The “fuckers would be slaughtered.” So declared Cody Richard Griggers on a group text among militia members referring to what red America was prepared to do to blue America if widespread political violence ever broke out. But Griggers wasn’t just another anonymous extremist, chatting insurrectionary talk on an online forum. He was a sheriff’s deputy in Wilkinson County, Georgia, who, according to new court documents released last week, bragged about using his power as a law enforcement officer to commit acts of racist voter suppression. His actions raise questions about whether the disenfranchisement of felons should be tolerable in a democracy.
On Wednesday, the Justice Department announced it had secured a guilty plea from Griggers for possessing unregistered firearms. Griggers came to federal agents’ attention through his participation in a militia-related group text where members discussed guns, survivalist techniques, and extreme political views. “Btw, if you want to feel better, look at a map of America with each county blue or red.… fuckers would be slaughtered,” he wrote in one exchange, which was quoted in an FBI affidavit.
Aside from the ones where he fantasized about killing “liberal politicians” and blaming their deaths on Muslims, perhaps the most disturbing messages sent by Griggers involved his official duties. In an August 2019 message, he told other group members that he “forgot to tell y’all that I beat the shit out of” a Black person, using a noxious racial slur to describe them. “Sheriff’s dept said it look [sic] like he fell,” he added. Griggers described the assault as “sweet stress relief” and linked it to his extremist activities. “It’s a sign of beautiful things to come,” Griggers wrote. “Also I’m going to charge them with whatever felonies I can to take away their ability to vote.”
The 2020 election was a monumental triumph for American democracy for reasons beyond the outcome. Even as the pandemic upended almost every aspect of normal life, more than 160 million Americans still cast a ballot in last year’s elections in some way, whether in person, by mail, or by dropbox. The result was the highest turnout rate for an American presidential election in nearly a century, reflecting a historic level of civic engagement.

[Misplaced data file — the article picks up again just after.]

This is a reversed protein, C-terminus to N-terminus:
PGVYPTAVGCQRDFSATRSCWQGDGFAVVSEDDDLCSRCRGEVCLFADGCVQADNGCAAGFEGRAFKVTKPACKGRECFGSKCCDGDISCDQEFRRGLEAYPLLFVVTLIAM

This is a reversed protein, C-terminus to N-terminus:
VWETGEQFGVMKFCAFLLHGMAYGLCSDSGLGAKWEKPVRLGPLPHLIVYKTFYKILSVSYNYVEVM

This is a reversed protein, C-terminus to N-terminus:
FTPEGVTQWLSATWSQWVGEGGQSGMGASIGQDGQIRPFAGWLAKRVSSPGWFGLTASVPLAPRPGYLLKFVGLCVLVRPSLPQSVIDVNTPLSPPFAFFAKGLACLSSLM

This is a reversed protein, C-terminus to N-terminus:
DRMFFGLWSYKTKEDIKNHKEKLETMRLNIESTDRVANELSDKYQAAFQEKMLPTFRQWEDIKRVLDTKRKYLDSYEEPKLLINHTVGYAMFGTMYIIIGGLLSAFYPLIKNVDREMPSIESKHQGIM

Just over five million otherwise eligible Americans were barred from participating, however. The Sentencing Project, a nonprofit group that studies criminal justice issues, estimated in a 2020 report that one out of every 44 Americans, or just over 2 percent of the electorate, could not cast a ballot in 2020 because of a felony conviction. The impact is often disproportionately felt in communities of color and in certain states. The report estimated that one in 16 Black Americans nationwide can’t cast a ballot because of the restrictions. In some Southern states, that ratio exceeds one in seven.
Opponents of felony disenfranchisement often point to these racial disparities when arguing against the practice. Not every state adopted the practice to achieve that result, of course. But more than a few of them consciously moved to strip the vote from people with felony convictions after Reconstruction to make it easier to exclude Black voters from political participation. I could go on with historical anecdotes, statistical surveys, and other evidence to make this point. Or I could simply cite an extremely vivid recent example of it.
Under Georgia law, people with felony convictions lose the right to vote until they have completed their sentence, including probation and parole, and paid any fines associated with it. Reform Georgia, a criminal justice advocacy group, estimated that just under 250,000 otherwise eligible Georgians could not vote in the 2016 election because of the disenfranchisement law. Roughly 79 percent of the state’s disenfranchised voters were under probation or parole instead of actual imprisonment. (Only two states, Vermont and Maine, allow people in prison to cast ballots.) And roughly 58 percent of those who are disenfranchised in the state are Black.
Griggers’s case is an extraordinary one, to be sure. It’s hard to read the affidavit, however, and not think about the disproportionate numbers of active-duty and retired cops who took part in the January 6 attack on the Capitol. Or not to remember the FBI’s occasional warnings that white supremacists groups are trying to infiltrate and recruit from police departments and other law enforcement agencies.
Felony disenfranchisement would be deeply troubling for democracy even if Griggers had become a circus acrobat instead of a cop. But his actions still underscore the moral hazards of linking Americans’ basic right to political participation with the far-from-perfect workings of the criminal justice system—and to the whims of the people who keep it running.